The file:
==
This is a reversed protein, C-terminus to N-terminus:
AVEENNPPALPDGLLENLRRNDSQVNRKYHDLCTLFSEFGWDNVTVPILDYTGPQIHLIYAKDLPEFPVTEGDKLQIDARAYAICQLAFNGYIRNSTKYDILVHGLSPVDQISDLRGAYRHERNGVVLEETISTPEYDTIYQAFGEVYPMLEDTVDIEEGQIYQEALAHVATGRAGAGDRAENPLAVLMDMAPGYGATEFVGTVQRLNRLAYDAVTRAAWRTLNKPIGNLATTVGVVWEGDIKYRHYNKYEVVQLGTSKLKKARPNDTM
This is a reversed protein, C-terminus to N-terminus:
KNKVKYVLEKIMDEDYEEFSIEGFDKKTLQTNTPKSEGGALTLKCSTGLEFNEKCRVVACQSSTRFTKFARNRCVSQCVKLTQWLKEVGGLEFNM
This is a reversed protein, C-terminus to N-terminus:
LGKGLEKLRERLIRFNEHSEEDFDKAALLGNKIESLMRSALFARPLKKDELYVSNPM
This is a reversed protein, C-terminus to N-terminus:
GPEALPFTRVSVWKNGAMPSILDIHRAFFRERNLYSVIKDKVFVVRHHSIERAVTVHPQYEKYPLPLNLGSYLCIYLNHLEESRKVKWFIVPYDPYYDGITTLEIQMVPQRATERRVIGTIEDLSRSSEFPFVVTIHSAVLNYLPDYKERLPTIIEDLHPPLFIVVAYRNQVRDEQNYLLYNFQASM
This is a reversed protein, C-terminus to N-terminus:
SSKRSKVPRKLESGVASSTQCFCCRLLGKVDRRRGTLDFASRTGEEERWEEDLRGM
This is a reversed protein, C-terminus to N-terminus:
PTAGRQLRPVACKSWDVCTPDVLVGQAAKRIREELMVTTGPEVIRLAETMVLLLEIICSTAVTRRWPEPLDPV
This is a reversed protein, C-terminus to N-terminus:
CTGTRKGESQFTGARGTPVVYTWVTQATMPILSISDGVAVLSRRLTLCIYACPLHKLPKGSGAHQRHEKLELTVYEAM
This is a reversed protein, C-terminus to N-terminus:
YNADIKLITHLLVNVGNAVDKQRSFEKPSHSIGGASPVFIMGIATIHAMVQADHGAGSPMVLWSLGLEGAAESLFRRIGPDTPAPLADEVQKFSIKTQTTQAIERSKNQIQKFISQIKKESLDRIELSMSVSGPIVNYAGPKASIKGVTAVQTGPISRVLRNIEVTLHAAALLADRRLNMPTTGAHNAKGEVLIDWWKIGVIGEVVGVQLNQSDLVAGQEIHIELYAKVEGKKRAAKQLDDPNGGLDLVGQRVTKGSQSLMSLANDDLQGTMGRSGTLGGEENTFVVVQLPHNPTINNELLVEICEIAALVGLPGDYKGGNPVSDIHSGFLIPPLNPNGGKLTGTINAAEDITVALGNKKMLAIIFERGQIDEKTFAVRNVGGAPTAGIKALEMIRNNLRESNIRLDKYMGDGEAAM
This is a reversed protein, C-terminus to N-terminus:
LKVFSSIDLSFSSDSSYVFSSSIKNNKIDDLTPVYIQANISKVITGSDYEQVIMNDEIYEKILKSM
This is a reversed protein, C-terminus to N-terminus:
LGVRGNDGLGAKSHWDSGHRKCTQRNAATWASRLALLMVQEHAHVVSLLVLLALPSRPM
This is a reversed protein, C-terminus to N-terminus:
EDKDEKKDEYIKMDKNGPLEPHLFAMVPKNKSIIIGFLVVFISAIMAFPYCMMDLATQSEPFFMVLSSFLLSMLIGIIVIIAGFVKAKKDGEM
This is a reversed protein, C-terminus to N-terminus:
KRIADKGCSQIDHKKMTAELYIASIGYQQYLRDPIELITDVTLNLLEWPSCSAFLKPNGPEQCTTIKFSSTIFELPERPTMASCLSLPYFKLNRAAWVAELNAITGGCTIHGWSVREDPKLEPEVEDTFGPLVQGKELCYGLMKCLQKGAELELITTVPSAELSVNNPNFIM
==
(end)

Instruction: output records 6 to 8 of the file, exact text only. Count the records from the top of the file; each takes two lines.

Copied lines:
This is a reversed protein, C-terminus to N-terminus:
PTAGRQLRPVACKSWDVCTPDVLVGQAAKRIREELMVTTGPEVIRLAETMVLLLEIICSTAVTRRWPEPLDPV
This is a reversed protein, C-terminus to N-terminus:
CTGTRKGESQFTGARGTPVVYTWVTQATMPILSISDGVAVLSRRLTLCIYACPLHKLPKGSGAHQRHEKLELTVYEAM
This is a reversed protein, C-terminus to N-terminus:
YNADIKLITHLLVNVGNAVDKQRSFEKPSHSIGGASPVFIMGIATIHAMVQADHGAGSPMVLWSLGLEGAAESLFRRIGPDTPAPLADEVQKFSIKTQTTQAIERSKNQIQKFISQIKKESLDRIELSMSVSGPIVNYAGPKASIKGVTAVQTGPISRVLRNIEVTLHAAALLADRRLNMPTTGAHNAKGEVLIDWWKIGVIGEVVGVQLNQSDLVAGQEIHIELYAKVEGKKRAAKQLDDPNGGLDLVGQRVTKGSQSLMSLANDDLQGTMGRSGTLGGEENTFVVVQLPHNPTINNELLVEICEIAALVGLPGDYKGGNPVSDIHSGFLIPPLNPNGGKLTGTINAAEDITVALGNKKMLAIIFERGQIDEKTFAVRNVGGAPTAGIKALEMIRNNLRESNIRLDKYMGDGEAAM